We dream big for our kids. Regardless of how we grew up, many of us strive to provide a better life for our children than we had. Whether it’s living in a more comfortable neighborhood, being able to take family trips, or sending them off to college, we want our kids to have opportunities.
While all of those sounds great, there’s one thing they all have in common – they cost money. Lots of money. And when you want to be able to afford something that costs lots of money, that means you need to start saving and planning early. Figuring out a financial plan for your family, on top of doing your jobs, housework, taking care of the kids and (the ever-wishful) time to relax, can seem like a daunting task. Fortunately, saving for the future can start with a few small, and manageable steps.
The recent MassMutual State of the American Mom study offers these suggestions for gaining control of your family’s finances.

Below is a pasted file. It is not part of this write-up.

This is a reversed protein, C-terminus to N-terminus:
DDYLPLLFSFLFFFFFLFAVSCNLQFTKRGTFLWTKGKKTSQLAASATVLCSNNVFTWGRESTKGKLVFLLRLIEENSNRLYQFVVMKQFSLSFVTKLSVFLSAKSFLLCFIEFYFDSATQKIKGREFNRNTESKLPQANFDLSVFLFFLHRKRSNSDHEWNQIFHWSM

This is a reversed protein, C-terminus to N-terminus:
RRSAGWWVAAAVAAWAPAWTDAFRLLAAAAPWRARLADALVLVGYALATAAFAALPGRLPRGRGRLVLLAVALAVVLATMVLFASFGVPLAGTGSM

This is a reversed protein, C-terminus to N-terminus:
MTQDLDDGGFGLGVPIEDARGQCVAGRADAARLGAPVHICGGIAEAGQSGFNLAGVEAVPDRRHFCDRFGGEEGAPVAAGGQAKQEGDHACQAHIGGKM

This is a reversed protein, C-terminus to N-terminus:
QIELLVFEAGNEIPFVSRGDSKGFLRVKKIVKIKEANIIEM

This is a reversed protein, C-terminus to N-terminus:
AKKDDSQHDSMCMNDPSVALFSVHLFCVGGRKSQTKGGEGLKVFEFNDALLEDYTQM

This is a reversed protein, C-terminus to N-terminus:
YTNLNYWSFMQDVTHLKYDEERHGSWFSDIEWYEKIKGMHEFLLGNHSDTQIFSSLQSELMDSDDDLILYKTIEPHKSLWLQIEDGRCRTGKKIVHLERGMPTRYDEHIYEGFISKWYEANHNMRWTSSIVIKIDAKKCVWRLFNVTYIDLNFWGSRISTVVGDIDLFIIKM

- Understand what the family’s fixed expenses are each month and how much money can be used for discretionary spending by creating a budget.
- Set savings objectives for the family’s short- and long-term goals and then incorporate them into the budget’s fixed expenses. After a few months or a year, evaluate the progress toward those goals and re adjust allocations if needed.
If you’re planning on sending your kids to college, they recommend treating the savings like a monthly bill, so the savings occur regularly. If you come into a little extra money or have another payment that ends, route some, or all, of that money to go towards the college savings. I definitely suggest putting the savings into an interest-bearing savings account. Every little bit helps.
Don’t forget, that as we plan for our family’s financial future, it’s also setting an example for our kids. Teaching our kids about saving and being responsible about money will only benefit them in the long run.
What are you doing to prepare for your or your family’s financial future stability?
Take the financial personality quiz below to discover your financial personality and for a chance to win $100. I’ve been handling my finances for quite awhile and am a “Successful Planner”, although I know there’s still so much for me to learn.
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Disclaimer: I wrote this post as participation in in a blog tour for Mom Central on behalf of MassMutual and received compensation in the form of an Amazon gift code to thank me for taking the time to participate.